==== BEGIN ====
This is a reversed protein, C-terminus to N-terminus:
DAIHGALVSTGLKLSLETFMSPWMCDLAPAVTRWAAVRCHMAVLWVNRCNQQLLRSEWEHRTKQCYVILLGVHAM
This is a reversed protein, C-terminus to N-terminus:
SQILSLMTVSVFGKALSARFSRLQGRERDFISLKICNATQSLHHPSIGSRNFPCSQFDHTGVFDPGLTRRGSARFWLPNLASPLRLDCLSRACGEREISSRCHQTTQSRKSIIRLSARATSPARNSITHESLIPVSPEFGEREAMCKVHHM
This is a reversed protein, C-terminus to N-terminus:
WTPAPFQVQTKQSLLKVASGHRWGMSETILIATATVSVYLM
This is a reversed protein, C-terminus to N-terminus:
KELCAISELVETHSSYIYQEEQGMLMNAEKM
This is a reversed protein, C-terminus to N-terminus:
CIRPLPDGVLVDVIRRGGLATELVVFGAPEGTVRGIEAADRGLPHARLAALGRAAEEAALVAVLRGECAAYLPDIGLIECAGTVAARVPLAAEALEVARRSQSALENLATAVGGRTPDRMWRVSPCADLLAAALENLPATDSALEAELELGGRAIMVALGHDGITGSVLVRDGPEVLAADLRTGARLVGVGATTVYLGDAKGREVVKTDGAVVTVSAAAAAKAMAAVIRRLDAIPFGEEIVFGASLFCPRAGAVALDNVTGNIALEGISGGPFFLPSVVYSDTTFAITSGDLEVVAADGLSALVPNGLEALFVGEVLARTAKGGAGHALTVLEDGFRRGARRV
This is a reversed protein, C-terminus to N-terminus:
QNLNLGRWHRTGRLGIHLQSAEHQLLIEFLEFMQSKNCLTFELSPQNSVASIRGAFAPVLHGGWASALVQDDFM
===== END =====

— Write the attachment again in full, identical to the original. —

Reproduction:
This is a reversed protein, C-terminus to N-terminus:
DAIHGALVSTGLKLSLETFMSPWMCDLAPAVTRWAAVRCHMAVLWVNRCNQQLLRSEWEHRTKQCYVILLGVHAM
This is a reversed protein, C-terminus to N-terminus:
SQILSLMTVSVFGKALSARFSRLQGRERDFISLKICNATQSLHHPSIGSRNFPCSQFDHTGVFDPGLTRRGSARFWLPNLASPLRLDCLSRACGEREISSRCHQTTQSRKSIIRLSARATSPARNSITHESLIPVSPEFGEREAMCKVHHM
This is a reversed protein, C-terminus to N-terminus:
WTPAPFQVQTKQSLLKVASGHRWGMSETILIATATVSVYLM
This is a reversed protein, C-terminus to N-terminus:
KELCAISELVETHSSYIYQEEQGMLMNAEKM
This is a reversed protein, C-terminus to N-terminus:
CIRPLPDGVLVDVIRRGGLATELVVFGAPEGTVRGIEAADRGLPHARLAALGRAAEEAALVAVLRGECAAYLPDIGLIECAGTVAARVPLAAEALEVARRSQSALENLATAVGGRTPDRMWRVSPCADLLAAALENLPATDSALEAELELGGRAIMVALGHDGITGSVLVRDGPEVLAADLRTGARLVGVGATTVYLGDAKGREVVKTDGAVVTVSAAAAAKAMAAVIRRLDAIPFGEEIVFGASLFCPRAGAVALDNVTGNIALEGISGGPFFLPSVVYSDTTFAITSGDLEVVAADGLSALVPNGLEALFVGEVLARTAKGGAGHALTVLEDGFRRGARRV
This is a reversed protein, C-terminus to N-terminus:
QNLNLGRWHRTGRLGIHLQSAEHQLLIEFLEFMQSKNCLTFELSPQNSVASIRGAFAPVLHGGWASALVQDDFM